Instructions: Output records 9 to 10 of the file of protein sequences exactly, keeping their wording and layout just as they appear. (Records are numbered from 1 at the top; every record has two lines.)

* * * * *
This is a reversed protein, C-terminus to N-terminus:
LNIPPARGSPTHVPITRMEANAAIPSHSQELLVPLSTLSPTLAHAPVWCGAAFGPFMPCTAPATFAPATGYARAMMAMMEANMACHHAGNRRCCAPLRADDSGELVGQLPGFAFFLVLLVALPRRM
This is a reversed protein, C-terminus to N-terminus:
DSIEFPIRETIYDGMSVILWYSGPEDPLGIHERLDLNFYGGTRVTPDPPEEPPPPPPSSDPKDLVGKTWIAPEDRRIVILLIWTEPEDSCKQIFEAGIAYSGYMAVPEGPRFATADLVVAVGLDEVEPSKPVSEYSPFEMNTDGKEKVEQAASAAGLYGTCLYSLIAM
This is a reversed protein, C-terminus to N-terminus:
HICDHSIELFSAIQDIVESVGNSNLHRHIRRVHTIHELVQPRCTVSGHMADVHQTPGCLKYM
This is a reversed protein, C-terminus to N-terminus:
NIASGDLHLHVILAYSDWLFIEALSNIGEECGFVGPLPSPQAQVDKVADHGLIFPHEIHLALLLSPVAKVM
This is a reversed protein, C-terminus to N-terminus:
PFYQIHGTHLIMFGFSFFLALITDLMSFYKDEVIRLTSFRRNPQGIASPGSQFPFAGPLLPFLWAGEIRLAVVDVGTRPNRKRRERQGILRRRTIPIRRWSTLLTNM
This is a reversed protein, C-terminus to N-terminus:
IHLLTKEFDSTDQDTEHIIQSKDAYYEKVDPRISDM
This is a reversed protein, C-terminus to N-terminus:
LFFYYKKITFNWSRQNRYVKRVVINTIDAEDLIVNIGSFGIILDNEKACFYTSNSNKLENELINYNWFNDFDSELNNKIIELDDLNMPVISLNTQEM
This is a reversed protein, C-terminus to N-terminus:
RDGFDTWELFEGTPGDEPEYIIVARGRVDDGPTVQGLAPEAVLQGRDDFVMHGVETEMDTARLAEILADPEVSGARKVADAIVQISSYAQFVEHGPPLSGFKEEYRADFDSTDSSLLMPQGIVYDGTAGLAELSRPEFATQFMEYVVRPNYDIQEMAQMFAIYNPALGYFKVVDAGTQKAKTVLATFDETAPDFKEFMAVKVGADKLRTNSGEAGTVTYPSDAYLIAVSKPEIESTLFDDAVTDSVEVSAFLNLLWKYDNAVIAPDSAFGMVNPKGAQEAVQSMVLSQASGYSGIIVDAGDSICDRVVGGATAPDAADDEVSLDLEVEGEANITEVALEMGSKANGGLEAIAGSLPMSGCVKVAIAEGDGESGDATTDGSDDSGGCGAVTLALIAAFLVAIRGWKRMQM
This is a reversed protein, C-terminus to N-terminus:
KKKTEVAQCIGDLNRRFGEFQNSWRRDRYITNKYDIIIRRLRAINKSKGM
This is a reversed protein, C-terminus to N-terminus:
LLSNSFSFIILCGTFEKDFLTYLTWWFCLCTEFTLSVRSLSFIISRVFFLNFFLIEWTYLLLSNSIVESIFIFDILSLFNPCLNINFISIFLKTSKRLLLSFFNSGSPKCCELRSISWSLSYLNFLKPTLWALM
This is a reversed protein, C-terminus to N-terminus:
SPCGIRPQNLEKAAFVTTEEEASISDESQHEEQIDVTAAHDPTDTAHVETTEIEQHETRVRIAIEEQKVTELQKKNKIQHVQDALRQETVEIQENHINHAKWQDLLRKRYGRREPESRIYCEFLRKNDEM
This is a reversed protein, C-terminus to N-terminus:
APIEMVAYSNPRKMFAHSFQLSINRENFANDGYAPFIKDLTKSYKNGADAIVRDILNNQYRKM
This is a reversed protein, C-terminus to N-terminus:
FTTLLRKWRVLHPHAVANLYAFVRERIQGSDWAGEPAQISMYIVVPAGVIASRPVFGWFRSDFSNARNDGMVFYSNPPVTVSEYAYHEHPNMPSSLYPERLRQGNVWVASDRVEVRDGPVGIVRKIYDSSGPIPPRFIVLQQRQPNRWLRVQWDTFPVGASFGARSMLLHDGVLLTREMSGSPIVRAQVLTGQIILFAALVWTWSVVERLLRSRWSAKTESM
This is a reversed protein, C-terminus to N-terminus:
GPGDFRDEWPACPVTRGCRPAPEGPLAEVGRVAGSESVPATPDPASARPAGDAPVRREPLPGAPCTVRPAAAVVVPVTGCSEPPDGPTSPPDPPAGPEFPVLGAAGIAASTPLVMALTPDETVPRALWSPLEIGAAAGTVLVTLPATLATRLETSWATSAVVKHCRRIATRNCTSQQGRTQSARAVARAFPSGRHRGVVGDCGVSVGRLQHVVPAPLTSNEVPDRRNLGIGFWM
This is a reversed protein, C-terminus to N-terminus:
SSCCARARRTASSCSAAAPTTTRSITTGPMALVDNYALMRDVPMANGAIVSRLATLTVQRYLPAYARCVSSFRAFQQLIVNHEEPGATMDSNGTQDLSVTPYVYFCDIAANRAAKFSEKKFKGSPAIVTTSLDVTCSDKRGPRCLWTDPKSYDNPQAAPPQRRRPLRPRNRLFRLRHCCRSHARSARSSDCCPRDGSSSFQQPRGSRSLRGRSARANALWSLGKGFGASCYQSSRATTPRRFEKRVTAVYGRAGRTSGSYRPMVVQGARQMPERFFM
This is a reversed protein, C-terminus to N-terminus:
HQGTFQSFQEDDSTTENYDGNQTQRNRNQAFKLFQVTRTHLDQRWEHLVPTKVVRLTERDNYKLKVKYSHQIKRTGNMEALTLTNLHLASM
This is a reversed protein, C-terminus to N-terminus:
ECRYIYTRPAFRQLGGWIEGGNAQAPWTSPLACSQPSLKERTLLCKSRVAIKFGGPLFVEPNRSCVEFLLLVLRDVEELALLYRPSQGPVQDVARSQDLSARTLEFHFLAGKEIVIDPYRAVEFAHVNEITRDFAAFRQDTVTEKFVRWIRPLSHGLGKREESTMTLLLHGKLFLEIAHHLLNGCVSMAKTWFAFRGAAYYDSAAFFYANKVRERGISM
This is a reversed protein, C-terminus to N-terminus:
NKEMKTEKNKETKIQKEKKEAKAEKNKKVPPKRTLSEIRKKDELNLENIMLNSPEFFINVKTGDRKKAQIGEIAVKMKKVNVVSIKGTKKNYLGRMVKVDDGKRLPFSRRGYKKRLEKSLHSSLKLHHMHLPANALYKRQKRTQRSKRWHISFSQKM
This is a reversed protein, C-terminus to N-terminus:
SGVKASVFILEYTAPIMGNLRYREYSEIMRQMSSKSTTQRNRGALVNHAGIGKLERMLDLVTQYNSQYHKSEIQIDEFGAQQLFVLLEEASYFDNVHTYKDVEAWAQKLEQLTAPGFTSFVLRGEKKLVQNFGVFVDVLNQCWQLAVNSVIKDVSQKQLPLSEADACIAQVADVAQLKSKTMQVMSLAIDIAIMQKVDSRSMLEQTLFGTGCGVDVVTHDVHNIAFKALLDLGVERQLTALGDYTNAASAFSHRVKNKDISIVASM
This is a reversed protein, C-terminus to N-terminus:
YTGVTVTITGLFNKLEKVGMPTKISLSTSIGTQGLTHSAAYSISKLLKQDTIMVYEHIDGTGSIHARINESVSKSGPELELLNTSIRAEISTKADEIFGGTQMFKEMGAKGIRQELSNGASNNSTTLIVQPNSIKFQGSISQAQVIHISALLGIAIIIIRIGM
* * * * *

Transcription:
This is a reversed protein, C-terminus to N-terminus:
KKKTEVAQCIGDLNRRFGEFQNSWRRDRYITNKYDIIIRRLRAINKSKGM
This is a reversed protein, C-terminus to N-terminus:
LLSNSFSFIILCGTFEKDFLTYLTWWFCLCTEFTLSVRSLSFIISRVFFLNFFLIEWTYLLLSNSIVESIFIFDILSLFNPCLNINFISIFLKTSKRLLLSFFNSGSPKCCELRSISWSLSYLNFLKPTLWALM